| Neoponera metanotalis|
Nothing is known about the biology of this species.
From Mackay and Mackay (2010): The worker of N. metanotalis could be confused with that of Neoponera emiliae. They can be separated as N. metanotalis is known from only southern South America, N. emiliae from northern South America. The middle of the clypeus of N. metanotalis is smooth and glossy, not longitudinally striate as in N. emiliae. The middle of the clypeal margin is broadly convex in both species, which would separate them from Neoponera aenescens. The pronotal carina of N. metanotalis is sharp and definitely overhangs the side of the pronotum (viewed from the front or behind). The petiole of N. metanotalis is usually slightly longer (length at level of peduncles, disregarding the spiracular horn, is 0.79 mm) than that of N. emiliae. Some of the surfaces are nearly smooth and glossy, especially the side of the head and the dorsum of the pronotum.
Kempf (1961) compares this species with Neoponera magnifica and Neoponera procidua, which he states forms an aberrant group related to the previous members of Neoponera. Pachycondyla metanotalis is the most transitional form of the three and links the emiliae species complex to the crenata species complex. The malar carina of N. metanotalis is poorly developed, the pronotal shoulder has a sharp carina and the stridulatory file on the second pretergite is well developed, all suggesting that it could be related to the crenata species complex. These characters would separate this species from the superficially similar N. procidua. The medial part of the clypeus of N. metanotalis is slightly depressed, not raised and covered with longitudinal striae, as in members of the crenata species complex. The poorly developed malar carina and the relatively slender petiole (side view) would further separate it from members of the crenata species complex.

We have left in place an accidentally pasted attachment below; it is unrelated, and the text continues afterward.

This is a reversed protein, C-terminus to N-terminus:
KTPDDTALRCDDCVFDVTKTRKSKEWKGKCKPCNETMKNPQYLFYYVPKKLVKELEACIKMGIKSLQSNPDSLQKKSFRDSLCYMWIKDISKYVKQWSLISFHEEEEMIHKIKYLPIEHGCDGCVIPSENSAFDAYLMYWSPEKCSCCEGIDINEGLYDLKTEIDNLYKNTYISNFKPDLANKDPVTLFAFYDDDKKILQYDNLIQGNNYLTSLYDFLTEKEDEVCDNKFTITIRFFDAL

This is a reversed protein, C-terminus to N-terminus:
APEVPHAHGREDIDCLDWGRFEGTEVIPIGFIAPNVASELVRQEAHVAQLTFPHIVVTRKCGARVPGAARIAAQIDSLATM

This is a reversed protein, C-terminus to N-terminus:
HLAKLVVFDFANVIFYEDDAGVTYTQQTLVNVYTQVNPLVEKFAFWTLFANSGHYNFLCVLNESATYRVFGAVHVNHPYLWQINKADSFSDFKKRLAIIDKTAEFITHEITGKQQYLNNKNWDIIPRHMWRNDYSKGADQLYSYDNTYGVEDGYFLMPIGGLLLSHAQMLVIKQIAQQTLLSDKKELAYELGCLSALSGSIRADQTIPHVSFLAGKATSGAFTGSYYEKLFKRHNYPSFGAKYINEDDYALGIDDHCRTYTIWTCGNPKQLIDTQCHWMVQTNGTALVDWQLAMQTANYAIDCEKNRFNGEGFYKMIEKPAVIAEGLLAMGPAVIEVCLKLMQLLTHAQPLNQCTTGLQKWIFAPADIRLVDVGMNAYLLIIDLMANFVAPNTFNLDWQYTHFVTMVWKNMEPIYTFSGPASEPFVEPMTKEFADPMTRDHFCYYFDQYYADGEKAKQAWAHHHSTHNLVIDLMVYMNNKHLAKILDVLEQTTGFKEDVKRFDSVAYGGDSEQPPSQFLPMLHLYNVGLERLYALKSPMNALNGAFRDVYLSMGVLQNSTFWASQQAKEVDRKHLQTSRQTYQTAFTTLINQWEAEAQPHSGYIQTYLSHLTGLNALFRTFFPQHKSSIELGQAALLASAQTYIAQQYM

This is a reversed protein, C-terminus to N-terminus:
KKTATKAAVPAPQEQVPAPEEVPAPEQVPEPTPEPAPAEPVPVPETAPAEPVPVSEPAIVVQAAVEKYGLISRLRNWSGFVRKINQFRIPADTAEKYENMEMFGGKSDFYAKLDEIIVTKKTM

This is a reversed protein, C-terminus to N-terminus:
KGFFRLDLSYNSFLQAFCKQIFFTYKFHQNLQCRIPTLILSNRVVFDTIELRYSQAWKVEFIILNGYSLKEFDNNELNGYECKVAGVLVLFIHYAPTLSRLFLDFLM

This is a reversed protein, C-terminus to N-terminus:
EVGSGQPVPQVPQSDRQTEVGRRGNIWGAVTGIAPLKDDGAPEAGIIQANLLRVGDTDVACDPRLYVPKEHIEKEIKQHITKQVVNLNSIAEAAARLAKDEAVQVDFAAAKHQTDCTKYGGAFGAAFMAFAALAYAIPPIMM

BRASIL (Mackay and Mackay 2010)
Distribution based on Regional Taxon Lists
Distribution based on specimens
Specimens were collected in wet mountain forest at 850 meters elevation. (Mackay and Mackay 2010)
Known only from the worker caste.
The following information is derived from Barry Bolton's New General Catalogue, a catalogue of the world's ants.
- metanotalis. Pachycondyla metanotalis Luederwaldt, 1918: 54 (w.) BRAZIL. [Also described as new by Luederwaldt, 1920: 4.] Combination in Neoponera: Schmidt & Shattuck, 2014: 151. See also: Kempf, 1961c: 200; Mackay & Mackay, 2010: 460.
Unless otherwise noted the text for the remainder of this section is reported from the publication that includes the original description.